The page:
PH investors keep PNG tuna industry vibrant

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GENERAL SANTOS CITY (MindaNews/16 September)— Philippine companies are flexing their muscles in Papua New Guinea (PNG), operating the largest purse seine fishing fleet and biggest tuna canning factory in the Pacific island state.

PNG Fisheries and Marine Minister Mao Zeming acknowledged the contribution of the Philippines to the growth of his country’s tuna industry.

“We are indebted to the Philippine government and the pioneer Filipino companies and their ingenuity in investing and plying their capital and know-how in the six tuna fishing and processing business in PNG,” he said in recent statement issued here.

Local tuna tycoon Rodrigo Rivera Sr., owner of RD Corp., pioneered the Philippine tuna investment foray in the island state by signing an agreement with the PNG government in 1995.

After almost two decades, RD Corp.’s investments in PNG now include tuna fishing and cannery, can making, fish meal, shipyard/drydock, cold storage, value-added fresh seafood products, wharf and stevedoring, construction and real estate.

Currently, PNG is reviewing the state agreement with RD Corp. that will expire in 2015, with Zeming assuring his government intends to extend it.

Aside from Rivera’s venture, the foreign official also cited Francisco T. Laurel Sr.’s Frabelle Corp, one of the other major Philippine companies operating in PNG, for the growth of its tuna industry.

Frabelle signed an agreement with the PNG government in March 2006 that is under review to thresh out “inhibiting factors” to the company’s operation.

“Two separate committees have been established…to assist Frabelle address specific areas of concern such as water, power, port charges, customs, work permit and visa for its foreign workers,” Zeming said.

Last June, Frabelle, in a joint venture with Century Canning Corp., another Philippine company, and Thailand’s Thai Union Corp., opened Majestic Seafoods.

PNG Prime Minister Peter O’Neill said Majestic Seafoods is the largest tuna cannery in PNG and the South Pacific region so far.

Also in June, Zeming said that Philippine investors launched the groundbreaking of the Mambawan Seafoods, which will be engaged in tuna processing, next door to the Majestic Seafoods factory.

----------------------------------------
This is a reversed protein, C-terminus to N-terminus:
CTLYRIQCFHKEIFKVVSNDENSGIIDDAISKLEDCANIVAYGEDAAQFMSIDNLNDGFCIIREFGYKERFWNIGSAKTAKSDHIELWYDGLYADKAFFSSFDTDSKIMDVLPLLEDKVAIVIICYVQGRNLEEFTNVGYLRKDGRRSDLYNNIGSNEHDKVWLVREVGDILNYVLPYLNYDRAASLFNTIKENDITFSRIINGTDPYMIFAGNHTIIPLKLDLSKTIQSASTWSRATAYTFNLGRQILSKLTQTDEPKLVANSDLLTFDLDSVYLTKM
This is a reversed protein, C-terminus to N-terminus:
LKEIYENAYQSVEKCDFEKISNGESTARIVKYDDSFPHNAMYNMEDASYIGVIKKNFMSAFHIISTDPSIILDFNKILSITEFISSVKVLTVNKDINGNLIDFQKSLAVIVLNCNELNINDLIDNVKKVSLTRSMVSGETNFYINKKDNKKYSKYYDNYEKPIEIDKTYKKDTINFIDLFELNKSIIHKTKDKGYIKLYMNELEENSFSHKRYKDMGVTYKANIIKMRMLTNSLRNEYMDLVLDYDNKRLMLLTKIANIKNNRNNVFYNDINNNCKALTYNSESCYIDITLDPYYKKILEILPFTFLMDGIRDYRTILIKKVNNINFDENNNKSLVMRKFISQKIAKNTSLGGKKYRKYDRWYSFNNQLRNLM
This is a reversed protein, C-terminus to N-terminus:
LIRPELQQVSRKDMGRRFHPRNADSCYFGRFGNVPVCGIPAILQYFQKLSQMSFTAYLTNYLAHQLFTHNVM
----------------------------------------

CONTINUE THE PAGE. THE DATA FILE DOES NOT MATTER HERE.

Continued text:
There are three more canneries that will be built in PNG because of the efforts of Frabelle to lure foreign players to our country, he added.

Cencon Packaging, another Philippine company, is also building a can-making plant to supply the tuna canneries, Zeming said.

New Filipino player Rell & Renn Fishing Corp. is also planning to establish a Katsuobushi (smoked) plant and a fresh fish operation using mini-purse seiners on Manus Island, he said.

Zeming noted the fresh fish project will be established under a joint venture company named Offshore Master, with 25 percent local shareholders.

In terms of fishing access, the PNG National Fisheries Authority has licensed 59 Filipino-owned purse seine fishing vessels this year.

“The Philippines has the largest number of purse seine fishing vessels in PNG,” Zeming said.

The Filipino fleet’s combined catch in 2012 reached 196,052 metric tons, about 28 percent of PNG fisheries annual total available catch.

Philippine fishing companies are allowed to operate in PNG waters provided their catches are landed and processed onshore in the island state.

Zeming said the investments of Filipino companies have greatly contributed to PNG’s tuna industry now with a value of at least K1 billion or US$408 million. (Bong S. Sarmiento/MindaNews)

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